Conceiving the New World Order
    edited by Faye D. Ginsburg and Rayna Rapp
    http://www.ucpress.edu/book.php?isbn=9780520089143
    In researching for a presentation at the Adoption Initiative Conference next week in New York, I came across some references to this book which has been extremely useful, especially as regards adoption and surrogacy. The focus here is a feminist perspective on the politics of kinship, and how such kinship is defined and redefined according to differences in culture, class, place, etc. Heavily referenced and annotated, the collection of essays here is a rich starting point for examining “the global politics of reproduction”.

    The Origin of the Family, Private Property, and the State
    Frederick Engels
    http://www.intpubnyc.com/
    I picked this up at Book Culture [was: Labyrinth Books] uptown, and it has been useful as I prepare for this conference on adoption at St. John’s University this week, if simply as a reminder to discuss the concept of adoption as it fits into the “gens” or concept of family, proving how close the notion of “adopted” has been historically to slavery or conquered enemies, but also concerning the move from matrilineal to patrilineal societies, and the effects this has had on social structure. We definitely need to push the discussion back to the underpinnings of everything, if we are to have a valid debate on the subject.

    Orphans of Islam
    Jamila Bargach
    https://rowman.com/ISBN/9780742500266
    I don’t have enough praise for this book, which explores adoption within the Islamic society of Morocco from a variety of angles that I have likewise come to the conclusion are most important when looking at this institution and the countries it targets for the trafficking of their children: The points of view of “orphans” and mothers; the legal, religious, and cultural modes of living and mores that define children and child care in a given society; the unspoken aspects of a lived culture that are not mediated as much as the output of governments, NGOs, foreign edicts, etc. The book concludes with a critique of this outside interference, and a return to a true basis for adoption critique: the man involved in the “unwanted” child, and the man as dictator of social norms that define the child as unwanted in the first place. A sobering and inspiring read that is a start to counter the current trends in Islamophobic mediation of adoption and Islam.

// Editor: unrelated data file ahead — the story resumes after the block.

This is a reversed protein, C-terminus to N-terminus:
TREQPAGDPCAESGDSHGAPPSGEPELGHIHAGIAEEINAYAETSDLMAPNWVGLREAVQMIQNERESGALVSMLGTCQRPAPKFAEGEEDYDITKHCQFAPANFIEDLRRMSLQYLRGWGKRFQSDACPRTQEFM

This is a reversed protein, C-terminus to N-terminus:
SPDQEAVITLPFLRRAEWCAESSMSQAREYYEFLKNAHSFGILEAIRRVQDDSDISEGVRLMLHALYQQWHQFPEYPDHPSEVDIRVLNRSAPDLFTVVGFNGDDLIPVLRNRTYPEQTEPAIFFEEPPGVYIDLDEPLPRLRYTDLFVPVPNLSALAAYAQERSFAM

Shattered Bonds
    Dorothy Roberts
    http://www.perseusbooksgroup.com/civitas/book_detail.jsp?isbn=0465070590
    This is a devastating book, and one that I find is tangential to adoption studies that show the effects of that institution on Native and Indigenous peoples in Anglo-Saxon societies; the difference is here we are talking about the foster care system, but the conclusion is the same: the dominant cultural mode, for reasons having to do with race, class, and cultural difference, is tactically destroying black families and communities. The “get tough” stance that is currently in vogue as a trope within discussions of societal aid to those in need thus becomes a hypocritical “response” to the destruction that basically came from the same place.